Furthermore, the active ingredient of the pesticide may be only part of the problem. Pesticides are often mixed with “adjuvants” such as solvents, emulsifiers, stickers, and spreaders, which may be separately toxic on their own right. Formulations may also include synergists to accentuate the active ingredient’s pesticidal activity. Finally there are “breakdown products” or “metabolites” that may be even more toxic than the original active ingredient! And some of these may have long residual lives in dust, in plant sap, or especially in beeswax.
I’ve spoken to a number of commercial pollinators who see serious health issues in their hives following agricultural pollination, as opposed to those hives that “stay home” and remain healthy. Although they can’t pinpoint any specific PPP (Plant Protection Product—which includes insecticides, miticides, fungicides, and herbicides), it appears that the bees are exposed to something that has insidious sublethal effects.
Since many colonies are exposed to combinations of pesticides from without, the question then, is how much do beekeepers contribute to the overall problem by the application of miticides, pesticides, and antibiotics within the hive. These clearly are products that the beekeeper has direct control over.
Pesticide toxicity is typically measured by the LD50—the amount required to kill 50% of the test subjects. This type of measurement is fine for fast-acting pesticides that are sprayed onto crops, and that degrade quickly. However, with bees, chemicals may be brought into the hive in pollen and nectar, and stored in the beebread or be absorbed by the beeswax combs, later to have an effect upon developing brood or the next generation of adults.
Such effects may be brood toxicity, longer developmental time, decreased body weight, or shortened lifespan—any of which will affect overall colony population dynamics, and which may prevent a colony from realizing its full potential.
Several recent studies, and practical field observations, have indicated that commonly used hive miticides may affect the queen’s egglaying and the development or mortality of brood. This is true for both the “natural” treatments, as well as the synthetics.
The sublethal effect that really catches my attention is the potential impairment of immune function. This can be a difficult effect to quantify, as explained by Repetto (1996): “In healthy people, some immunosuppression may occur without discernible effects, because the immune system has overlapping and redundant capacity to deal with challenges. Perhaps for this reason, many studies that measured changes in the immune system after chemical exposure detected no health consequences. More to the point, several clinical studies have examined the possibility that organophosphates [coumaphos] and carbamates [aldicarb, furadan, Sevin] bind to and alter esterases, vital membrane-bound proteins that help immune system cells interact with and destroy foreign organisms.” Bees also use esterases as part of their immune systems.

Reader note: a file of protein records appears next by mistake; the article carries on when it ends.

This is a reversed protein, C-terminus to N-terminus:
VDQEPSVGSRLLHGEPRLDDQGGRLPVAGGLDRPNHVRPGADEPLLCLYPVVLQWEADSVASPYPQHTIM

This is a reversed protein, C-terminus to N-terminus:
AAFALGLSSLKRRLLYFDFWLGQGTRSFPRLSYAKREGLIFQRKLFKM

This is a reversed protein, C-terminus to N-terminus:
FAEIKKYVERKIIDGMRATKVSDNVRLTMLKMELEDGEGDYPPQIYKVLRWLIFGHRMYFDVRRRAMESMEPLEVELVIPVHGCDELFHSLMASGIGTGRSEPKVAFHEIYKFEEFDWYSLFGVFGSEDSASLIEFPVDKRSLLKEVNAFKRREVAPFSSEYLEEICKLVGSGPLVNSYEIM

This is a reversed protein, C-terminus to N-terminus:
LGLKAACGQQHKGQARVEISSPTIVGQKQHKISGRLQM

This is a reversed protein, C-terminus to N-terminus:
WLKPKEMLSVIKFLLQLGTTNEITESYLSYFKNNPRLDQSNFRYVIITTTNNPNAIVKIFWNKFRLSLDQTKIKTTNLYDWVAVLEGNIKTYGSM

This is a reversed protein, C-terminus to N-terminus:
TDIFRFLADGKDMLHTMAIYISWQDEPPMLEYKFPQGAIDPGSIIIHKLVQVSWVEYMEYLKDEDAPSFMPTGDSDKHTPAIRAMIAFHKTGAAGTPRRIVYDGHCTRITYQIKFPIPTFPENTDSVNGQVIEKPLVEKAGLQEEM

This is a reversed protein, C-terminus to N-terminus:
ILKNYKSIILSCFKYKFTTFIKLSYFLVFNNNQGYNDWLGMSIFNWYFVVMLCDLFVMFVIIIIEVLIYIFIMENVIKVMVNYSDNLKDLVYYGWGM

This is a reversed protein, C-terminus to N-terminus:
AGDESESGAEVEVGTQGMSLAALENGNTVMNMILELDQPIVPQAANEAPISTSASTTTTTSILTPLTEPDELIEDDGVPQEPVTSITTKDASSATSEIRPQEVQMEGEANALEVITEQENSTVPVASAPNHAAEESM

The most serious pathogens of bees are viruses. Dr. Diana Cox-Foster found that treating colonies with various miticides changed the prevalence of different viruses. But what happens when we have colonies that are already infected with viruses (as most are) and nosema, plus miticides and ag chemicals? Dave Wick’s IVDS machine, and Dr. Joe DeRisi’s microarray may give us windows to observe the interactions.
OK, I told you that I would revisit imidacloprid. It is common practice in biological control of insects to increase the effectiveness of a fungal pathogen by the application of a sublethal dose of imidacloprid (Santos 2007). Recent research by Dr. Jeff Pettis found that bees inoculated with Nosema ceranae suffered from greater rates of infection when simultaneously exposed to low doses of imidacloprid. This is a stunning finding, which suggests that we need to look more closely at the effects of the chemical stew in our colonies when potentially virulent pathogens such as N. ceranae and viruses are involved.
So now let me add yet another juicy tidbit: Reardon (2004) found that corn borer caterpillars succumbed more readily to nosema infections when fed the toxin found in genetically modified BT corn! These facts sure make me curious about reports of beekeepers having major N. ceranae problems when corn begins to tassel…
Sublethal Effects upon Queens and Drones
Anyone seriously interested in the effects of miticides upon reproductive bees should read the excellent introduction to Lisa Marie Burley’s Master’s Thesis (2007). She details the history of miticide use in honey bee colonies, and reviews the published literature on miticide effects upon queens and drones.